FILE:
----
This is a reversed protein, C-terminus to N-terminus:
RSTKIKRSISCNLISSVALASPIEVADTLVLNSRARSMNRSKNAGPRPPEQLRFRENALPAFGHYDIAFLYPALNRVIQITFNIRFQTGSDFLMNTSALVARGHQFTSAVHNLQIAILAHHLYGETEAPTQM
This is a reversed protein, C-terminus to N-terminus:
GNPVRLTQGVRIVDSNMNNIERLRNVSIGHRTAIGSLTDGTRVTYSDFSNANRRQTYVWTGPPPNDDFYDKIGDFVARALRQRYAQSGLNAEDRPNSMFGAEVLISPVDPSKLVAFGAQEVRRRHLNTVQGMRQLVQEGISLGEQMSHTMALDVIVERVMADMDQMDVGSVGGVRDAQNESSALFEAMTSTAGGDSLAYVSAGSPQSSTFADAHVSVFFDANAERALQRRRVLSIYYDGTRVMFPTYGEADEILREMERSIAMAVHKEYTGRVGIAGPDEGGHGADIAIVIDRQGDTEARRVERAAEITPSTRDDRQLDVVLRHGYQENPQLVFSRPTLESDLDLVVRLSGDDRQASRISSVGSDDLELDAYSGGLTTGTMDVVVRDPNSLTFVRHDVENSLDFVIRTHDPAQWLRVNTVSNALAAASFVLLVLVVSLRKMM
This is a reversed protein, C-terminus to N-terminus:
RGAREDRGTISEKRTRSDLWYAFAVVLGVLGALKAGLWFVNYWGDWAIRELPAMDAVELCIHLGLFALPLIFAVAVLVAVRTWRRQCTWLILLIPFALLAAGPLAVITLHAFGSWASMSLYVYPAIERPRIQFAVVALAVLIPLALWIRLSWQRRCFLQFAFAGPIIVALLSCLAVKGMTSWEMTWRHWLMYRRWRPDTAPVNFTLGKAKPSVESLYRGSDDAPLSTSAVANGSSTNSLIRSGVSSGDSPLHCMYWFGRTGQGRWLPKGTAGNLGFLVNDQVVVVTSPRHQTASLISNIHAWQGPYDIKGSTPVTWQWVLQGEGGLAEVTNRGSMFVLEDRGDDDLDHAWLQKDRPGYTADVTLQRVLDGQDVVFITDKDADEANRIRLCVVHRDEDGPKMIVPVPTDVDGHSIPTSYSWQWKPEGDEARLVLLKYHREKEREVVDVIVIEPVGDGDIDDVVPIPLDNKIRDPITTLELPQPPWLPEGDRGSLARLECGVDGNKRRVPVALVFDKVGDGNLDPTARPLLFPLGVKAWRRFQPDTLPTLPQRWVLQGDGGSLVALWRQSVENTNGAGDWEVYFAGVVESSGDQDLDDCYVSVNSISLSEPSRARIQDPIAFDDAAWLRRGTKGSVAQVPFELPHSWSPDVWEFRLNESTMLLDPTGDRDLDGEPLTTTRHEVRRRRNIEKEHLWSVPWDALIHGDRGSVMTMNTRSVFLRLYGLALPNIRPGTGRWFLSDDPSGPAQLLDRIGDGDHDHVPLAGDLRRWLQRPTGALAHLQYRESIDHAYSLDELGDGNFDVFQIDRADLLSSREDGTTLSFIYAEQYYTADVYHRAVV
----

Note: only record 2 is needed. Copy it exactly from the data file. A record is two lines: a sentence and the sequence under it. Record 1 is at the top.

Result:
This is a reversed protein, C-terminus to N-terminus:
GNPVRLTQGVRIVDSNMNNIERLRNVSIGHRTAIGSLTDGTRVTYSDFSNANRRQTYVWTGPPPNDDFYDKIGDFVARALRQRYAQSGLNAEDRPNSMFGAEVLISPVDPSKLVAFGAQEVRRRHLNTVQGMRQLVQEGISLGEQMSHTMALDVIVERVMADMDQMDVGSVGGVRDAQNESSALFEAMTSTAGGDSLAYVSAGSPQSSTFADAHVSVFFDANAERALQRRRVLSIYYDGTRVMFPTYGEADEILREMERSIAMAVHKEYTGRVGIAGPDEGGHGADIAIVIDRQGDTEARRVERAAEITPSTRDDRQLDVVLRHGYQENPQLVFSRPTLESDLDLVVRLSGDDRQASRISSVGSDDLELDAYSGGLTTGTMDVVVRDPNSLTFVRHDVENSLDFVIRTHDPAQWLRVNTVSNALAAASFVLLVLVVSLRKMM